Things are bad but all is not lost. Current and future leaders need to put their house in order. The focus should be on long term objectives. There should be no knee jerk reactions. The policy should be to place national interest before party or personal interest. Pakistan has a host of domestic problems that need to be tackled on emergency basis. The galloping population needs to be controlled. Investment should be made on the increasingly young human resource. They should be provided an education commensurate with market requirements and jobs should be created for the young people. Brain drain should stop. Corruption must be eradicated with across the board accountability. The system of justice needs a massive overhaul. Police should be re-configured to provide protection to the people and not be tool for terror and extortion. The health system should be revamped. Polio program needs to be made more effective. The massive incidence of HIV AIDS in Sindh needs to be arrested. Safe water should be made available for drinking purposes and more for agriculture and producing electricity.
The list of domestic problems is endless but in all this Kashmir should also find a place. There should be a long term plan for Kashmir. We should be very clear what do we want. A Kashmir that is part of Pakistan or an independent Kashmir or we are willing to live with the status quo? If there are any other choices they should be explored. No stone should be left unturned to build a national consensus on this plan. The hopes and aspirations of the Kashmiris (in occupied territories as well as those living in Pakistan and abroad) must be made part of this plan. Once a plan is in place, all resources of the state should be used to achieve this ultimate goal. Timelines must be set to monitor the progress of this strategy. A fulltime focal person with direct access to the head of the state should oversee this program and should be laterally in contact with all ministries for the fulfilment of this plan.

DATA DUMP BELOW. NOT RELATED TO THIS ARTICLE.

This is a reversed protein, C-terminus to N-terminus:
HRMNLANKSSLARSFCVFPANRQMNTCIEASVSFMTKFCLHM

The mourning once it is over should be followed by real action. Good preparation, hard work and diligence will definitely yield positive results.
Prag/Prague/Praha is a quaint old European city that can cast a spell on you. Urdu poet laureate Ibne Insha expressed his feeling of Prague enchantment in a poem of his: Ya shab ki siar Praha ho, jahan nazrain their thitki hoon, jahan dil ka kanta atka ho (allowing for a bit of artistic license it can loosely be translated as follows: “The evening walk in Prague can bewitch and captivate you”). Prague is now the capital of the Czech Republic. It has been the part of the Kingdom of Bohemia and the Austro Hungarian empire. In 1918, after the First World War, it became the Republic of Czechoslovakia. It was occupied by Germany during the Second World War and after the War it was in the the Soviet zone of influence. After the fall of Soviet Union, it broke into the Czech and Slovak republic. With its historic castles, churches, well laid out gardens and cobble stoned streets It is now a very sought after touristic destination. The term bohemian lifestyle comes from this place. The alternate life style that it symbolizes is from the Roma, who are said to have come from this place. Although I rather believe in the theory that the dark skinned migrated to Europe from Rajasthan in the hoary past.